It isn’t easy to be a theatre company in this day and age. Not only is it a constant struggle to compete for the attention devoted to filmed media and fight to assert the relevancy of the form to outside eyes, but the pandemic hit the performing arts incredibly hard. These are just a few of the aspects that make the longevity of Caravan Stage Company—the uniquely seaworthy theatre company—such a feat and make the announcement of their final production so momentous.
The Caravan Stage Company has been creating theatre for over half a century, from its home in British Columbia to southern California to the waterways of Europe. Founded by partners Adriana “Nans” Kelder and Paul Kirby in 1970, Caravan began within the confines of its namesake, Kelder and Kirby bringing theatre to audiences via horse-drawn carriage. The novel concept for touring theatre grew to unparalleled heights in the 90s when the company set sail with their legendary tall ship, the Amara Zee, and began their journey of carrying theatre across all but one of the Seven Seas.
Two years ago saw a refurbishing of the Amara Zee back in their home of BC in advance of opening their current show Virtual Rogues. The company’s endeavours were met with many of the delays that have plagued arts institutions across the pandemic, but this year will see the company bidding adieu to their current iteration with this final production. Kelder and Kirby will be heading to the south of France after they close to start a new venture of shadow puppet plays on a smaller nautical vessel; currently, the future of the Amara Zee is up in the air.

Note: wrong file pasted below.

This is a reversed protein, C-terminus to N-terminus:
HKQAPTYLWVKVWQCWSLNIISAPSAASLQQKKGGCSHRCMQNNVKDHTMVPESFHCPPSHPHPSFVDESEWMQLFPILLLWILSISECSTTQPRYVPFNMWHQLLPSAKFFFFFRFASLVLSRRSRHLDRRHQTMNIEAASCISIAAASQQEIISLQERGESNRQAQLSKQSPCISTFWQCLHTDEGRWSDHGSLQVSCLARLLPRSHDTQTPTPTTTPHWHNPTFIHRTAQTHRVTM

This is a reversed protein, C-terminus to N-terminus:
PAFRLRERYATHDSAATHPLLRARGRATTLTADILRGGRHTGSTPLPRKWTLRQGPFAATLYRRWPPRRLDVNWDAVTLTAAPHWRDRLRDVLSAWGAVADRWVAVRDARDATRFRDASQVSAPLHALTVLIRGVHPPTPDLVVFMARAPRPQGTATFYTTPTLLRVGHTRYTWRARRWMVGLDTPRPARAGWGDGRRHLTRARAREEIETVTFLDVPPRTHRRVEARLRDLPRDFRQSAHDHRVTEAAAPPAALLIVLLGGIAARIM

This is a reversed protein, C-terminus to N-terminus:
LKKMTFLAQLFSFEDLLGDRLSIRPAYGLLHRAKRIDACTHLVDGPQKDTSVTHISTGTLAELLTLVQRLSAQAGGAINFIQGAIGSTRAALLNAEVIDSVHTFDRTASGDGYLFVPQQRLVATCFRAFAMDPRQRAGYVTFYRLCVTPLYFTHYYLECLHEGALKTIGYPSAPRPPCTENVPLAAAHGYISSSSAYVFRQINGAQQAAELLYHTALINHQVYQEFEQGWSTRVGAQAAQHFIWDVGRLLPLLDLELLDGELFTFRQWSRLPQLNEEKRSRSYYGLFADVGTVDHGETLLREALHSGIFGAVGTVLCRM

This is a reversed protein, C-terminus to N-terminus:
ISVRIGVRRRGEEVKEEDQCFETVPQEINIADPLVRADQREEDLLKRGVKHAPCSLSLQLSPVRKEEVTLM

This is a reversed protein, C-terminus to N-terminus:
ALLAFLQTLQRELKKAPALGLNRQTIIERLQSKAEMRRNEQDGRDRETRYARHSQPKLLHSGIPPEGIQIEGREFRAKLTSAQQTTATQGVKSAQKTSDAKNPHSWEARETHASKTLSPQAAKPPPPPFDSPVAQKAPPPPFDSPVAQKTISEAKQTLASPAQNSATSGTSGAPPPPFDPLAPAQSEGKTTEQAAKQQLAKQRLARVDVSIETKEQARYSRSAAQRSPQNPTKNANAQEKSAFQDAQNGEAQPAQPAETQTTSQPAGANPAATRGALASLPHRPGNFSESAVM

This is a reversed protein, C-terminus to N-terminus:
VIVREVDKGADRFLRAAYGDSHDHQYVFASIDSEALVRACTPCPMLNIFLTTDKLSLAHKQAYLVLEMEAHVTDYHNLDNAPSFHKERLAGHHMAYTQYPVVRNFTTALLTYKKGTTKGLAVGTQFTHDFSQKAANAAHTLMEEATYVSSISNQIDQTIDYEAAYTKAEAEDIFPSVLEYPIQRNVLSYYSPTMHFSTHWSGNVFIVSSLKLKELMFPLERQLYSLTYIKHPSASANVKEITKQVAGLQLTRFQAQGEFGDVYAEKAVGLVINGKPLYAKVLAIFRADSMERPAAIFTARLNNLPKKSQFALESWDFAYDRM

Caravan has certainly brought out all of the stops for their final production: Virtual Rogues is an exploration of the end of humanity—the final living creatures being the titular “virtual rogues” held aboard the Amara Zee—and revolving around the sacrifice of one of the last living organisms to a massive A.I. named Zeus. Combining digital projection work across the sails, cirque performance along the rigging, and large-scale puppetry, it sounds like nothing short of a spectacle. A fitting last hurrah for this iconic theatre space and a poignant discussion to see in such an anachronistic setting.
Certainly, there is nothing quite like the Caravan Stage Company and the Amara Zee. Not only is their persistence across the decades an inspiration to any and all theatre troupes, but the sheer vision devoted to their practice is staggering. And while Kelder and Kirby clearly still have more stories to tell in their new ventures, here’s hoping that this won’t be last story for the Amara Zee.